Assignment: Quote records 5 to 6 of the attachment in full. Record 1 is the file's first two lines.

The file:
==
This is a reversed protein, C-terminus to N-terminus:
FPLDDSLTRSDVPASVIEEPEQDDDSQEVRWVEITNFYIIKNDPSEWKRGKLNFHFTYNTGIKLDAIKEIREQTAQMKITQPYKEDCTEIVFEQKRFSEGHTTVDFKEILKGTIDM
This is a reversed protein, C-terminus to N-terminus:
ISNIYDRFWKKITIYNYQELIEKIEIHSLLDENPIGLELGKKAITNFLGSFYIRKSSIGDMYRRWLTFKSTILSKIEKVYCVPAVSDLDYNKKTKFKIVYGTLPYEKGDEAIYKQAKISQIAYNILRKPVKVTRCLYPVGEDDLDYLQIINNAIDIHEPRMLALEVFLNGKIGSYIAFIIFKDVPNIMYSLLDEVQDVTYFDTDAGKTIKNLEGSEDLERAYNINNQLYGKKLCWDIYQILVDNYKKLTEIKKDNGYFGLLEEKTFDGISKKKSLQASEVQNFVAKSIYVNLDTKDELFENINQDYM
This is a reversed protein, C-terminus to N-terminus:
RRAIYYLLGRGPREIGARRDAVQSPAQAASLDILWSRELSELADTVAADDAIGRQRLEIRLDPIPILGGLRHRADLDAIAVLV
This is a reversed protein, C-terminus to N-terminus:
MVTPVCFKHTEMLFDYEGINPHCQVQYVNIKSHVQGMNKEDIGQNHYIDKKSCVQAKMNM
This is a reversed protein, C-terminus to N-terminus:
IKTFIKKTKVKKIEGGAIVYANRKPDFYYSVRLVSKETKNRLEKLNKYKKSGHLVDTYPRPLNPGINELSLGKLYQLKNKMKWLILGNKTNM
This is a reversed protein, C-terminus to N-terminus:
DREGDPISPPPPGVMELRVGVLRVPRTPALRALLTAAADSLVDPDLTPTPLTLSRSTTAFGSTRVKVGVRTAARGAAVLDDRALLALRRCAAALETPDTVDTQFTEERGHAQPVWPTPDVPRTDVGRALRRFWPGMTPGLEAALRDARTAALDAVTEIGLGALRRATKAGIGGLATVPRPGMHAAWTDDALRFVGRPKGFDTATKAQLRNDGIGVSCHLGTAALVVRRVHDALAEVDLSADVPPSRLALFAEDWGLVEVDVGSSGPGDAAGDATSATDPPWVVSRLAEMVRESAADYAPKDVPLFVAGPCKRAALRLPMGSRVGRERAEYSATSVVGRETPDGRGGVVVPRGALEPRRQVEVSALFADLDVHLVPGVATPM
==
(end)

This is a reversed protein, C-terminus to N-terminus:
IKTFIKKTKVKKIEGGAIVYANRKPDFYYSVRLVSKETKNRLEKLNKYKKSGHLVDTYPRPLNPGINELSLGKLYQLKNKMKWLILGNKTNM
This is a reversed protein, C-terminus to N-terminus:
DREGDPISPPPPGVMELRVGVLRVPRTPALRALLTAAADSLVDPDLTPTPLTLSRSTTAFGSTRVKVGVRTAARGAAVLDDRALLALRRCAAALETPDTVDTQFTEERGHAQPVWPTPDVPRTDVGRALRRFWPGMTPGLEAALRDARTAALDAVTEIGLGALRRATKAGIGGLATVPRPGMHAAWTDDALRFVGRPKGFDTATKAQLRNDGIGVSCHLGTAALVVRRVHDALAEVDLSADVPPSRLALFAEDWGLVEVDVGSSGPGDAAGDATSATDPPWVVSRLAEMVRESAADYAPKDVPLFVAGPCKRAALRLPMGSRVGRERAEYSATSVVGRETPDGRGGVVVPRGALEPRRQVEVSALFADLDVHLVPGVATPM